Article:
Reef Gardeners of Pemuteran
By early 2000 the reefs of the Pemuteran Bay reached a critical state. Uncontrolled bomb and cyanide fishing had seriously damaged the reefs and drastically reduced the number of fish; dramatic for a community relying so heavily on fishing for survival. By repairing, protecting and maintaining these reefs, since the beginning of the project the number of fish has steadily grown, showing the success of the Reef Gardeners actions. The project creates a win-win situation for all parties involved: The villagers, fishermen, tourism businesses and tourists. Healthy corals provide prosperous fishing grounds. An increased number of fish and growing biodiversity create attractive sites for divers and snorkellers. The local tourism enterprises in turn provide employment.
In 2006, The Reef Gardeners project was accepted for funding through the Bali Rehabilation Fund set up by the Australian Government after the Bali Bombs to help create new jobs for the local people. It is now one of the few such programs that have continued on long after the initial funds were used up. The idea and name of the Reef Gardeners came about many years ago when a visiting journalist nicknamed the reef in front of our dive centre “Kebun Chris” – Chris’s Garden – writing that the owner of this dive centre looked after this area of reef as if it was his own front garden. The name stuck and so was born a new era of “using and maintaining the reefs” as against “using and abusing the reefs” as unfortunately happens in so many dive locations.
The Reef Gardeners are a team of young people recruited from the various fishing organizations in Pemuteran and trained to maintain and protect the reefs of Pemuteran Bay. The young men, all with a passed down knowledge of the sea by previous generations, were trained as scuba divers up to PADI Rescue Diver. They were then taught methods of protecting the reefs of the area by the removal of the coral destroying menaces of the Crown of Thorn Starfish (acanthaster planci) and the Drupella Shell (Drupella cornus). At the same time they learnt how to repair broken corals that had been damaged, either by careless boat anchoring, nets, divers as well as natural causes like storms and waves etc. Between 1996 and 1998, over 75,000 Crown of Thorns starfish were removed from the Pemuteran Reefs coupled with the repair of broken corals, effectively hundreds of years of coral growth was saved. Much like regular gardeners on land, the Reef Gardeners help the “Underwater Gardens” here to grow better.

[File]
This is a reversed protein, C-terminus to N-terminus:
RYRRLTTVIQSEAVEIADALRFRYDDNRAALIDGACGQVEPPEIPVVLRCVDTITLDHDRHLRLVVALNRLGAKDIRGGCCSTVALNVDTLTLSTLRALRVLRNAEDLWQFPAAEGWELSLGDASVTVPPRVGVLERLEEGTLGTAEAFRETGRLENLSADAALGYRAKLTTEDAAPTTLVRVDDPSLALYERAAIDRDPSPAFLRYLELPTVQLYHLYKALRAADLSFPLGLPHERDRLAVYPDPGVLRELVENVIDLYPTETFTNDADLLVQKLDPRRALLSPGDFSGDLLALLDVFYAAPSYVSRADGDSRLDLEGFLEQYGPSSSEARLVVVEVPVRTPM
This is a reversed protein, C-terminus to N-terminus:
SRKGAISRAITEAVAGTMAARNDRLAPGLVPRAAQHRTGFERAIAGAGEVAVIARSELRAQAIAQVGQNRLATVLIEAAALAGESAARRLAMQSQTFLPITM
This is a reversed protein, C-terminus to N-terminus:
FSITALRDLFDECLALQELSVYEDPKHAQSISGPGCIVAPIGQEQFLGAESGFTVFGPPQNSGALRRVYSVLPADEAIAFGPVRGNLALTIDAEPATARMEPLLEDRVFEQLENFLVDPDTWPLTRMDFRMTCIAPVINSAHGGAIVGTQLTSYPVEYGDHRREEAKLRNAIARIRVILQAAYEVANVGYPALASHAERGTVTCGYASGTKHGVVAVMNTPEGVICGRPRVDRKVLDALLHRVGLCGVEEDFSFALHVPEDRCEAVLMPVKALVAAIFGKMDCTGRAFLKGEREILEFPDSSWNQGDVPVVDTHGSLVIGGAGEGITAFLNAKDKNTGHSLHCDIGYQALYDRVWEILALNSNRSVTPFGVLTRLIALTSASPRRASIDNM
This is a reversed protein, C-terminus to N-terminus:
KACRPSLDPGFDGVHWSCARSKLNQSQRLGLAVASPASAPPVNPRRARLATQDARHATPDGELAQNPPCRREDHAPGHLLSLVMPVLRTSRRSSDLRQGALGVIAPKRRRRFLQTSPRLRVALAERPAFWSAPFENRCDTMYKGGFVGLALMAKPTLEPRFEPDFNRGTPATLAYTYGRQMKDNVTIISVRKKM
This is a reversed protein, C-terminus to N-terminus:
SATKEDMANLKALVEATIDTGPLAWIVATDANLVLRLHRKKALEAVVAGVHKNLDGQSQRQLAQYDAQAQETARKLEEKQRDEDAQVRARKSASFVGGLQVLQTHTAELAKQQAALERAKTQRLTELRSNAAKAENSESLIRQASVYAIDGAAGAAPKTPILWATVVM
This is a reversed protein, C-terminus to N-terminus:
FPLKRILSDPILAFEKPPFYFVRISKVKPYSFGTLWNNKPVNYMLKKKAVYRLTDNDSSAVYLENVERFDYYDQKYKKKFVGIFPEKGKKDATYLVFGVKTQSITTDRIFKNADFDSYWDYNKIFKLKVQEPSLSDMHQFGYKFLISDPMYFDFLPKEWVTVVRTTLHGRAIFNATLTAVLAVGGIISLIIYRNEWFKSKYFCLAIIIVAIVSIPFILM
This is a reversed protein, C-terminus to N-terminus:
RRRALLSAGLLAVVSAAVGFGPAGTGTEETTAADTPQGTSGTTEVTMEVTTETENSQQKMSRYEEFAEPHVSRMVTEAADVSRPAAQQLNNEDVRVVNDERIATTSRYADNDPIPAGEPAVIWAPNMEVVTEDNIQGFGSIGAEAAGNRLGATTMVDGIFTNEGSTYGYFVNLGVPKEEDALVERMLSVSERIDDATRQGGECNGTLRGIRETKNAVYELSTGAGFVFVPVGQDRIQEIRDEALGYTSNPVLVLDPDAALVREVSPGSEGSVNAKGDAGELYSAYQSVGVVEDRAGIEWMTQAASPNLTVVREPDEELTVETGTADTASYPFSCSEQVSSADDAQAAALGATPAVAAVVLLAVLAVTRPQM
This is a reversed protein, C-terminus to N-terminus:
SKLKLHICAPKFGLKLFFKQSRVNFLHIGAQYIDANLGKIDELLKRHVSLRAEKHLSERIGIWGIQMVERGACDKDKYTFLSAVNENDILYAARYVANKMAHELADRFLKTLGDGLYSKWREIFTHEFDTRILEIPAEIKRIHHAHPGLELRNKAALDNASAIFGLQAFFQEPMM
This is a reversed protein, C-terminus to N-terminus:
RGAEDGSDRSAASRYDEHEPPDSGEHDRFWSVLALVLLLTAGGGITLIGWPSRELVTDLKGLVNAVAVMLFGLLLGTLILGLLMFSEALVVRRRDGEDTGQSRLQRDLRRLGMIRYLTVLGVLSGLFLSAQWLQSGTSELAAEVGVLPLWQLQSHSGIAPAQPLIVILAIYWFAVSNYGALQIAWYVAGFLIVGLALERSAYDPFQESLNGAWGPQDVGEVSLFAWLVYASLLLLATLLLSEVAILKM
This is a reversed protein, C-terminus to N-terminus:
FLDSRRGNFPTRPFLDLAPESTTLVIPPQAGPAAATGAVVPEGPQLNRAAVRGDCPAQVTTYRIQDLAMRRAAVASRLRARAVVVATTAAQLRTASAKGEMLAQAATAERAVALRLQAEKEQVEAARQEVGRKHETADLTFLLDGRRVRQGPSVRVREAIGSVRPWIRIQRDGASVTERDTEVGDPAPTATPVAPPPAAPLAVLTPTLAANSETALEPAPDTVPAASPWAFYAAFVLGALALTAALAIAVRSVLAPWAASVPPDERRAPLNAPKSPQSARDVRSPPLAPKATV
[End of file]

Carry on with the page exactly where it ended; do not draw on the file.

The Reef Gardeners are also responsible for monitoring some of the bio-rock installations, as well as assisting in the construction and maintenance of our famous Underwater Temple Garden, creating a dramatic and atmospheric dive by a 15-30m rock wall, and the newer Garden of the Gods statue installation.
The work done here with the Reef Gardeners is not the start, nor the end, of the efforts to protect the reefs of Pemuteran. Since dive centres started here in 1991, they and the villagers have worked hard to protect the reefs and educate the local villagers as to why, and how, they need to protect the reefs for their own survival. This work is designed to be simple and although needing lots of man hours in and out of the water, is effective. As well as maintaining their own “workplace” they are also better positioned to educate all around so the community can prosper. It is hoped to be a shining example for other dive locations and communities, not just in Bali, but around the world.
How you can help us? Don’t miss the chance to buy a souvenir tag or t-shirt, support the dive centres that support us but more importantly please be careful of the reefs when you are diving or snorkeling – look but don’t take, use but don’t abuse!